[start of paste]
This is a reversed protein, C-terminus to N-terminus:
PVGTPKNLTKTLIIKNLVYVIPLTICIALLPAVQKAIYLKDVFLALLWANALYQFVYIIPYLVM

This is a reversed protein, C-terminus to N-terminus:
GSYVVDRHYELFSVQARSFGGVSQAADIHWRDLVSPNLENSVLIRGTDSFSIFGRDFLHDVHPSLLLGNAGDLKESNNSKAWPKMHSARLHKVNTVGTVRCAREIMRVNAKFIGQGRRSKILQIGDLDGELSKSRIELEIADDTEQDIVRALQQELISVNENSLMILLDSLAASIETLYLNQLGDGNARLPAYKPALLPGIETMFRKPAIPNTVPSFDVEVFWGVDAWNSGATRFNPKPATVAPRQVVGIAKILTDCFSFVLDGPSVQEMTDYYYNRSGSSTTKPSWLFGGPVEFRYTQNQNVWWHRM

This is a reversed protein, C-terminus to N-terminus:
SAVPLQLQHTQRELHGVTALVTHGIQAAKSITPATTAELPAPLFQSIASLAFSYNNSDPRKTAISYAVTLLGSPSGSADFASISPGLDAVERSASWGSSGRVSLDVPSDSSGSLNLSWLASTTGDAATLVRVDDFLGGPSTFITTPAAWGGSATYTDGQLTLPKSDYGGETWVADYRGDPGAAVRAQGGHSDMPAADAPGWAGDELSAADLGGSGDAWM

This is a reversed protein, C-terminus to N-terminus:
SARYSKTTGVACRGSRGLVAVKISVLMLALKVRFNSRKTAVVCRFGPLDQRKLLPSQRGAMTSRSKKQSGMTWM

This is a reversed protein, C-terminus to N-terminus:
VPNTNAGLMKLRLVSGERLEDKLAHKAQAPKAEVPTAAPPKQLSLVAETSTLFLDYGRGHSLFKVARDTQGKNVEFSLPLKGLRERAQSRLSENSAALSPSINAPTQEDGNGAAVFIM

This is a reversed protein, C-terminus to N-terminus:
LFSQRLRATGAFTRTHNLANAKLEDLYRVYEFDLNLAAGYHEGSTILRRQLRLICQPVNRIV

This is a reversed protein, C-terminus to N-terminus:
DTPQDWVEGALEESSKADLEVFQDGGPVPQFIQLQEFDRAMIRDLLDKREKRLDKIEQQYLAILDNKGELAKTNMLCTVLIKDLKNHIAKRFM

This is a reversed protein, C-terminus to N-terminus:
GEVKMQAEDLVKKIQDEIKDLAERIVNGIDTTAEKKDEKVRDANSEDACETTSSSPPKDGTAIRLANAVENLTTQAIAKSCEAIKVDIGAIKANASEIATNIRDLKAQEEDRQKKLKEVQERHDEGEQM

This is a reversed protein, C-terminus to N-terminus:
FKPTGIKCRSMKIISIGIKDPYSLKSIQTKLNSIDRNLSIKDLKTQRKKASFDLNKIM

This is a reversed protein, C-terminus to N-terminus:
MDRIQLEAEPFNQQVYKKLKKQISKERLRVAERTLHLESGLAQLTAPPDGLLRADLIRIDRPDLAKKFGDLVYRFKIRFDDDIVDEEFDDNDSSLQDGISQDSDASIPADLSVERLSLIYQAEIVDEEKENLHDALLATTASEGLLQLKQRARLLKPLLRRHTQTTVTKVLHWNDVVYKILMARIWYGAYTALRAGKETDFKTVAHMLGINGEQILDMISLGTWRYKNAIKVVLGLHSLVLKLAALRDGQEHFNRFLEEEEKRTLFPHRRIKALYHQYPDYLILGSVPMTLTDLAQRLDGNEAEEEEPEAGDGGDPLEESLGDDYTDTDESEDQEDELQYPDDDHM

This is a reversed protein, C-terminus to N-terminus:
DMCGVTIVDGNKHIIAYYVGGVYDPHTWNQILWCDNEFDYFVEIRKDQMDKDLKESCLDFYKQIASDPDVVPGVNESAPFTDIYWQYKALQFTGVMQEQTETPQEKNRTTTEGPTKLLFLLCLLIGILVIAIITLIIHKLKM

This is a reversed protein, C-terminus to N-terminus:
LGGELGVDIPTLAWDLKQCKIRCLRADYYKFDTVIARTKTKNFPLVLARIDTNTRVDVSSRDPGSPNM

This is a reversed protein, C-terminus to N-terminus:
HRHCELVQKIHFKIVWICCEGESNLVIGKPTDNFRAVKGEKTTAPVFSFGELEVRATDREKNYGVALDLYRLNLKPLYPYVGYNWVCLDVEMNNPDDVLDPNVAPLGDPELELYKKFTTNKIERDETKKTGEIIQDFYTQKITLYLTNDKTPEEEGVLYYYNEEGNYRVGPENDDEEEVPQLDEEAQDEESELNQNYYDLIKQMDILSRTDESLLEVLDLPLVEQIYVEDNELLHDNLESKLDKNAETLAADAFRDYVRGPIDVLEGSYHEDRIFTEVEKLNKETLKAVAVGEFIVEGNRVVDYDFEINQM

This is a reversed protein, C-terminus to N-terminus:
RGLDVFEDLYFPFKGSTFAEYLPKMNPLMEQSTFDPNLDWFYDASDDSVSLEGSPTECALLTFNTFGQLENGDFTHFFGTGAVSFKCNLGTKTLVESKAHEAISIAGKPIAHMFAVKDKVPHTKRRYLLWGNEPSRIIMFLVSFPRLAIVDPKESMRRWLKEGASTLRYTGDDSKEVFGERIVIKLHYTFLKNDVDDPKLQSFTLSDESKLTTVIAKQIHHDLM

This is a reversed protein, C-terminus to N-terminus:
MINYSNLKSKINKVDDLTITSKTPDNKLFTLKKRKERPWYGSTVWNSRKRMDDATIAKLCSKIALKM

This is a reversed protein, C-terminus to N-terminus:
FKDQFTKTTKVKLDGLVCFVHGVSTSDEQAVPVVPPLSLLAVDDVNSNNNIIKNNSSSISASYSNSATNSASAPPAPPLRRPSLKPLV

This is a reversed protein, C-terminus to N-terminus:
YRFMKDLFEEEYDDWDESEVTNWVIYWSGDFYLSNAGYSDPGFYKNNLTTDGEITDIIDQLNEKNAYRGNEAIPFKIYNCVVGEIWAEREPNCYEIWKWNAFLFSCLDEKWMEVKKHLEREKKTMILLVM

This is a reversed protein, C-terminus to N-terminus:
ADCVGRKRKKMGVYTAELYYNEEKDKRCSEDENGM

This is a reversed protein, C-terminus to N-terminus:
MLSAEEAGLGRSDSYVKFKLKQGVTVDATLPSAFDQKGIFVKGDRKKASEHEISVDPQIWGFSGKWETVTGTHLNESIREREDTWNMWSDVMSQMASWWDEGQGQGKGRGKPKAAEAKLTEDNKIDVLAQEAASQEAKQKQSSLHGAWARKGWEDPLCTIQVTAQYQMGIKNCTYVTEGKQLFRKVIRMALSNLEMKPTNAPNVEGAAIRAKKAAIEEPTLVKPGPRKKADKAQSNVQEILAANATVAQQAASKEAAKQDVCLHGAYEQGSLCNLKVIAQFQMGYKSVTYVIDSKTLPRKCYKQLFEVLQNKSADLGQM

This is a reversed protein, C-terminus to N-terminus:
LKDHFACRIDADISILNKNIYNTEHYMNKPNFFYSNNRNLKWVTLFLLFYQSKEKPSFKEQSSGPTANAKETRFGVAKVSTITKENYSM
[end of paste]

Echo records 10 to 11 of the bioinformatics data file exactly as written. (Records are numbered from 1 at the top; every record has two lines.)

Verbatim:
This is a reversed protein, C-terminus to N-terminus:
MDRIQLEAEPFNQQVYKKLKKQISKERLRVAERTLHLESGLAQLTAPPDGLLRADLIRIDRPDLAKKFGDLVYRFKIRFDDDIVDEEFDDNDSSLQDGISQDSDASIPADLSVERLSLIYQAEIVDEEKENLHDALLATTASEGLLQLKQRARLLKPLLRRHTQTTVTKVLHWNDVVYKILMARIWYGAYTALRAGKETDFKTVAHMLGINGEQILDMISLGTWRYKNAIKVVLGLHSLVLKLAALRDGQEHFNRFLEEEEKRTLFPHRRIKALYHQYPDYLILGSVPMTLTDLAQRLDGNEAEEEEPEAGDGGDPLEESLGDDYTDTDESEDQEDELQYPDDDHM

This is a reversed protein, C-terminus to N-terminus:
DMCGVTIVDGNKHIIAYYVGGVYDPHTWNQILWCDNEFDYFVEIRKDQMDKDLKESCLDFYKQIASDPDVVPGVNESAPFTDIYWQYKALQFTGVMQEQTETPQEKNRTTTEGPTKLLFLLCLLIGILVIAIITLIIHKLKM